he Steubenville rape case, in which two high school football players were convicted of sexually assaulting a young girl at a party, helped spark a national conversation about consent, victim-blaming, and rape culture. The case gained national attention after the “hacktivist” group Anonymous leaked significant social media evidence implicating the assailants — including tweets, Instagram photos, and a 12-minute video of Steubenville high schoolersjoking about the rape. But it turns out that working to expose those rapists may land one Anonymous hacker more time in prison than the rapists themselves will serve.
As Mother Jones reports, 26-year-old Deric Lostutter — who has been known as “KYAnonymous” throughout his role in the Steubenville rape case — could face up to 10 years of jail time if he’s convicted of hacking-related crimes. The FBI raided Losuetter’s home in April. The internet hacker told Mother Jones that he believes the FBI investigation was motivated by Stebenville officials who want to send Lostutter a clear message: You shouldn’t have gotten involved.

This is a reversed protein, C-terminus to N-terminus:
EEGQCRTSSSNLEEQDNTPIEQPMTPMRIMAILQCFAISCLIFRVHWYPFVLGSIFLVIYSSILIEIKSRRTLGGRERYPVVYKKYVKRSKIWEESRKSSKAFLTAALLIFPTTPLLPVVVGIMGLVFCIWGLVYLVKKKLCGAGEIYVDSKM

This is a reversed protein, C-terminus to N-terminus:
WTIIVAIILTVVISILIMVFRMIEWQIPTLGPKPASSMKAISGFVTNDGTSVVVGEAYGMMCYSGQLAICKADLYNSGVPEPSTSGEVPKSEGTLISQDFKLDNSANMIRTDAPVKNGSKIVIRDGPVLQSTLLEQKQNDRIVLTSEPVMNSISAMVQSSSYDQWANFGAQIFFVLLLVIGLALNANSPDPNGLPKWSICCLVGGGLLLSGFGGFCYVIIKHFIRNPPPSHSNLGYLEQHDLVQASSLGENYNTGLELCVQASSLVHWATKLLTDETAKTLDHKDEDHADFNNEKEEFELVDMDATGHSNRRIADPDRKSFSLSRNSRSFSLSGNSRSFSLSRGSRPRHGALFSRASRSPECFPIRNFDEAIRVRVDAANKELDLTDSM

“They want to make an example of me, saying, ‘You don’t fucking come after us. Don’t question us,’ ” Lostutter explained. Those type of power dynamics played out over the course of the sexual assault trial in the tiny Ohio town, where many leaders in the community — like the high school football coach — played some role in covering up the rapists’ crimes because that was easier than disrupting the status quo.
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